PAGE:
In yesterday’s post, I showed you how to knit on an i-cord edging to existing stitches. But looking at the above photo, you really wouldn’t be able to tell for sure whether I knit this blue-and-green i-cord onto the red garter stitch, but I’ll tell you that I didn’t.
Instead, I made the i-cord first, and then with the Cardinal Rule colorway of Naked Sock, I added the stitches of the main part of the swatch.
To do this, you need to look carefully at the stitches in the I-cord and decide whether you want to use the upper strand of a horizontal stockinette V-stitch or the lower, and then you need to be consistent as you work along the I-cord, always lifting the same strand of the “V”.
How long should you make your i-cord cast on? Well, you’ll need to do a bit of math. First, divide the number of stitches required for your knit item. Let’s say it’s a scarf with 55 stitches. Divide this number by 3 and “keep” the remainder aside.
55 divided by 3 = 18 with a remainder of 1.
Take the answer, in this case 18, and multiply by 4.
18 x 4 = 72, and then add the remainder. 72 + 1 = 73.
So you need to work 73 rounds of i-cord for this scarf. When I do this, I could use my cast-on round as one of the needed rounds. At the end of the 73 rounds, I simply run the end of the yarn through the 4 stitches on the needle and cinch them closed. If you were going to make the scarf with the same yarn as the i-cord, do the following instead: k2tog, k2tog, pass the first st over the 2nd. Then you can start to pick up stitches along the i-cord right off the bat.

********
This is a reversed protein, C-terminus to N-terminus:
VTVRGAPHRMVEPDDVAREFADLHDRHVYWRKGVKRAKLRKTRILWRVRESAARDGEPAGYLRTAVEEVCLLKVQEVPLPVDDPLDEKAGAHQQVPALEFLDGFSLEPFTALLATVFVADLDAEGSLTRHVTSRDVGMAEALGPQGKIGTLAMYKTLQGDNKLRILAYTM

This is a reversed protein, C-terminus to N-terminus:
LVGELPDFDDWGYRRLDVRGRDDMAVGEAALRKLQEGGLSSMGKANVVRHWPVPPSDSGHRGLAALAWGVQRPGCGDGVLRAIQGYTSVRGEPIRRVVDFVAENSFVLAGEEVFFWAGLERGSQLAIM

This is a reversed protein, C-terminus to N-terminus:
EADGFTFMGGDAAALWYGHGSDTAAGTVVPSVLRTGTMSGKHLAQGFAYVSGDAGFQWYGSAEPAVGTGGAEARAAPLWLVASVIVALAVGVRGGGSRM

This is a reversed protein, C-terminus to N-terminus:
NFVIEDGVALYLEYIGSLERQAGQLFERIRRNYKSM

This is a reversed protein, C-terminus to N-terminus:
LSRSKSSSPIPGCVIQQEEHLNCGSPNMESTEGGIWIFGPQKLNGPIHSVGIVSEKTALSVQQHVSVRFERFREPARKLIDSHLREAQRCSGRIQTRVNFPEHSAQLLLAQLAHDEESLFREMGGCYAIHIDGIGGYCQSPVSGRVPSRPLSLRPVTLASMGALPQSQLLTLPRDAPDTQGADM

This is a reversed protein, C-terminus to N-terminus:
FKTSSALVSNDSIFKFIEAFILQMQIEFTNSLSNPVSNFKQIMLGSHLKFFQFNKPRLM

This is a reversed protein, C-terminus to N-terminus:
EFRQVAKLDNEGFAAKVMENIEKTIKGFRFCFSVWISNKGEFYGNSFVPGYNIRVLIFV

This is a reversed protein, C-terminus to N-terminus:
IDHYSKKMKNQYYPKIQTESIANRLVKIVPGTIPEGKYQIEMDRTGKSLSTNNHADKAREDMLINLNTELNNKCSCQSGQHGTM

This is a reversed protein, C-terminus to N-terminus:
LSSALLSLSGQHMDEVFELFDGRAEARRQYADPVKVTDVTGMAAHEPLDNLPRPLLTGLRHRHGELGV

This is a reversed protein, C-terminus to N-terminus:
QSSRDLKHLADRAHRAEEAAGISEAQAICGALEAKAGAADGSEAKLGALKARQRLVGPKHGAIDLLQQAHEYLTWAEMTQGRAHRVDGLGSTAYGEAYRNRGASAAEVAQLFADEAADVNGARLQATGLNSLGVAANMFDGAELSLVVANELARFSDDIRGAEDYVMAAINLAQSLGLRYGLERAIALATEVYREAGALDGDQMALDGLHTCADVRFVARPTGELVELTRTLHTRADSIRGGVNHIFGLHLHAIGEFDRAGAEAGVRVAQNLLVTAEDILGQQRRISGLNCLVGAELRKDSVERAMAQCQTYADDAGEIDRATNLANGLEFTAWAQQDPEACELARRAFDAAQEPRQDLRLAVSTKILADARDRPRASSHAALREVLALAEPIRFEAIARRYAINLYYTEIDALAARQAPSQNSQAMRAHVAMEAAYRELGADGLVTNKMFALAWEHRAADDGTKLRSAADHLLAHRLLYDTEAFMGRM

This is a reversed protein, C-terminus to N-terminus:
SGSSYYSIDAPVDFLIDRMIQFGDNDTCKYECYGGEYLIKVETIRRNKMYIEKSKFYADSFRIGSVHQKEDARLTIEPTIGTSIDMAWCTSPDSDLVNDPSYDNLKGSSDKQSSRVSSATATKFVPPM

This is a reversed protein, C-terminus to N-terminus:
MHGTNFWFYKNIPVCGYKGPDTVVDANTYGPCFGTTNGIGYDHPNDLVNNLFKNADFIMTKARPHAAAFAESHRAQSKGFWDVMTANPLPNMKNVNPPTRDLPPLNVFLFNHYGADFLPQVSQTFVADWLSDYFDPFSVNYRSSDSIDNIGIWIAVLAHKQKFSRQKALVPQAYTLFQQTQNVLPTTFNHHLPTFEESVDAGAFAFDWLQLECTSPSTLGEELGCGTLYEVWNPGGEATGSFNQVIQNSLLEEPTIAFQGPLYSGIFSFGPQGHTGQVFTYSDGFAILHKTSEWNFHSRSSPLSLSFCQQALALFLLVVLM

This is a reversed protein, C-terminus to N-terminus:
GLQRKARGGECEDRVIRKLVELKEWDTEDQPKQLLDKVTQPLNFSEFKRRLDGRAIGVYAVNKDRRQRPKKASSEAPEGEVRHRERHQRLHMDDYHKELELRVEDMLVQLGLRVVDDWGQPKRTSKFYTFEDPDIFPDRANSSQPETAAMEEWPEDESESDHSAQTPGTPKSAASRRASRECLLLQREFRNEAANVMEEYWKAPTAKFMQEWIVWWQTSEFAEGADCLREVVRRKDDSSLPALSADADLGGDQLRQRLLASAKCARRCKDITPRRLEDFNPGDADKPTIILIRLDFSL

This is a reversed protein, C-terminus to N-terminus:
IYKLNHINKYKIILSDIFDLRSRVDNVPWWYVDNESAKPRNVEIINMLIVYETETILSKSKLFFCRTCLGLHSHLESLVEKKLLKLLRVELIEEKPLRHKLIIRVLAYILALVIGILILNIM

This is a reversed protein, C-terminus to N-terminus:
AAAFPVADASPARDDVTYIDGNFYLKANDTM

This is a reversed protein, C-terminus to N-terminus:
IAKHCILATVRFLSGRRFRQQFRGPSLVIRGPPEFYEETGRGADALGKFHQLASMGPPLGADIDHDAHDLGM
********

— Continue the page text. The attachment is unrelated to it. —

Pick up 3 stitches for every 4 rounds in the i-cord and you’ll avoid buckling or flaring edges.
I went a little crazy with my experimenting with the i-cord cast-on and ended up with this. Please guess what you think what this will end up being when I’m done knitting it.
Using both the technique from yesterday and today’s cast-on in combination yields some amazing results. This motif is from a pattern I fell in love with while browsing through Ravelry called Jewel Dragon. It’s a gorgeous pattern and would really suit the bright colorways of Naked Feet yarn.
Tomorrow I’ll share another design I’ve knit with only 1 skein of Allegro.
This is part 4 of 5 in this series.
Go back to part 3: How to knit on an I-cord edging
- Knitting a rolled ribbing neckline - August 9, 2019
- Knitting a top-down baby sweater in Wacki Saki – 1 ball! - August 8, 2019
- German Short Rows make socks look great! - August 7, 2019
- One sock yarn, many gauges - August 6, 2019
- Wacki Saki, not only a sock yarn - August 5, 2019
- Knitting lace with traveling repeats - May 17, 2019
- DIY knitted lace stitch patterns - May 15, 2019
- Making multiple increases in knitted lace - May 15, 2019
- 3 ways to knitting decreases - May 14, 2019
- Painless knitting with the very soft Cotton True Sport yarn - May 13, 2019